Turn in Spain: coalition agreement Socialists-Podemos


but they do not have an absolute majority

In the agreement with Iglesias the role of deputy prime minister would be reserved. However, the agreement is not enough to have an absolute majority of 176 seats in Parliament

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From the left, the socialist leader Pedro Sanchez with Pablo Iglesias, leader of Podemos (EPA)

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The scenario considered less likely is coming true: Spain could come to have its first coalition government. Not the great compromise between the Socialists and the People, however: the outgoing socialist leader Pedro Sanchez, and the head of Podemos Pablo Iglesias reached a pre-agreement on Tuesday to try together to unlock the political impasse in the country. The two political exponents – who during the failed negotiations this summer had come to have tense relations – instead embraced, after signing the agreement.

With breath on the neck of the extreme right of Vox – third party in Sunday's vote – Sanchez has put aside his reservations towards Iglesias' populism, claiming he wants to give the country a "progressive" government, open to other political forces. In Iglesias, which Sanchez had not wanted in the government he hoped to form before the vote – the role of would be reserved vice premier.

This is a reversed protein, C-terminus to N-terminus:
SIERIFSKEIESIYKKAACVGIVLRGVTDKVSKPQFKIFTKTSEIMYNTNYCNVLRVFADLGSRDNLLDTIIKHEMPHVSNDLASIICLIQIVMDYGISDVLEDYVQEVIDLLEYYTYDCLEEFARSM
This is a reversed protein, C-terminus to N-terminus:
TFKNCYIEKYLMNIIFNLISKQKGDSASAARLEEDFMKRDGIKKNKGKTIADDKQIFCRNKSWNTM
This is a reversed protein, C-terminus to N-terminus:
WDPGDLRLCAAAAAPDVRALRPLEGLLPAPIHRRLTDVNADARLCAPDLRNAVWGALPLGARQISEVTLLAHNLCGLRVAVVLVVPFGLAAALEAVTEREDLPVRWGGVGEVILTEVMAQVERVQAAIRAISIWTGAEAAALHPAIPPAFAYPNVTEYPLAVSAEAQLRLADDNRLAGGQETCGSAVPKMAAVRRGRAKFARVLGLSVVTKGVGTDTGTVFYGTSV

Opening up to other political forces is a necessary step: the agreement between Socialists and Podemos is not enough to have an absolute majority of 176 seats in Parliament: in fact, the PSOE can count on only 120 deputies, Podemos out of 35. The total is 21 seats below the majority. With the exception of the Popolari and the right-wing force Vox, the possible alliance with some of the Basque and Catalan autonomous forces remains.

Sanchez and Iglesias had met on Monday night at a secret meeting, during which they reached a pact to unblock the situation, recovering, without vetoes, the terms of last July's negotiations. The coalition agreement is divided into 10 points, ranging from the fight against corruption to the plan against climate change to the control of public spending. The Catalan question is obviously also addressed, with the aim of "normalizing political life" in the region in the face of independence pressure. Less strict than the socialists in economic policy, the Iglesias populists are more moderate in the face of the demands of the autonomists of Barcelona.

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